I believe Jay’s response is invaluable to us as we think about how we can support other marginalized groups. The message is that understanding isn’t always a prerequisite to offering love and support, but listening is non-negotiable.

Recently, I engaged in a political debate with a trusted gay male friend. He is a fellow progressive and feminist identified. During our discussion, we addressed the argument from a feminist perspective. The debate, on his end, quickly turned into a lecture on feminism–in which he was the lecturer, and I was the student. Yes, you read that correctly–a man lectured a woman on the principles of feminism. You can imagine I had no interest in being told why I should feel a certain way because of my gender. I am a feminist and a woman. And I feel how I feel. While I welcome cis men in the women’s movement, I believe it should only be in the context of support. I’m concerned by and untrusting of men who label themselves as feminist leaders.

When we think of the women’s movement from a historical standpoint, it’s clear that male privilege has the power to take over if gone unchecked. I believe, and have seen evidence of, the dangers of a more privileged group intruding upon and overtaking a movement to which they don’t belong. This is not to say that, if we don’t belong to a minority, we can’t fight on their behalf. Rather, we must exercise constant carefulness in the ways in which we offer support.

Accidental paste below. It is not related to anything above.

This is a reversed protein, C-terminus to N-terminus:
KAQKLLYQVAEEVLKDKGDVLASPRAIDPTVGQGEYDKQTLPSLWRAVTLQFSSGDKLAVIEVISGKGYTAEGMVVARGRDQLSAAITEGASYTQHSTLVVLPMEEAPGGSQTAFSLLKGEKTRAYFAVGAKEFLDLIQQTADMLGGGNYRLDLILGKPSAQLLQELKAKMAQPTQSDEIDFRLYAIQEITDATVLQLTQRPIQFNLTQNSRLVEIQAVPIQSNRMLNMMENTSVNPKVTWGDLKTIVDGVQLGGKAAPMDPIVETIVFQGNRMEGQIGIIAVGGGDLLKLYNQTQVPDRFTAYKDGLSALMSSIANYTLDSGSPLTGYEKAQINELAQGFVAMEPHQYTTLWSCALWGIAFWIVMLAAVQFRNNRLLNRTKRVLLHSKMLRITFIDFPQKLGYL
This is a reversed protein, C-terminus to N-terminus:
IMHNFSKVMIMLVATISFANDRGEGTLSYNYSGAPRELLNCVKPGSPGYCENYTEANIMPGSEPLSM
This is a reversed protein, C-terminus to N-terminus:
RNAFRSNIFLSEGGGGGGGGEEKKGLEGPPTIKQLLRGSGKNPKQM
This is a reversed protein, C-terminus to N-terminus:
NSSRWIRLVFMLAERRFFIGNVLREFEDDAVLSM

There is a balance that must be found in how we support minority communities outside of ourselves–between engagement and silence. Engaging ourselves in the fight against oppression, while knowing when to listen, is the only way we can successfully contribute to the movement. Sanchez provides further insight on finding this balance: “We all need to emphasize when to be proactive and when to listen. Many of us see the struggles and want to get involved and, often, we do more harm than good. We silence the voices we are trying to help. We mask their problems and equate them as our own. To be a good ally takes listening with the intent to learn, and that is a two-way street. So my advice would be to become better listeners and allow listening to shape how we help one another.”

Educate, correct, and inform oppressors; listen to and quietly support the oppressed. Bigotry is an enemy which has many layers; we don’t have the luxury of cherry picking which of these we want to fight against.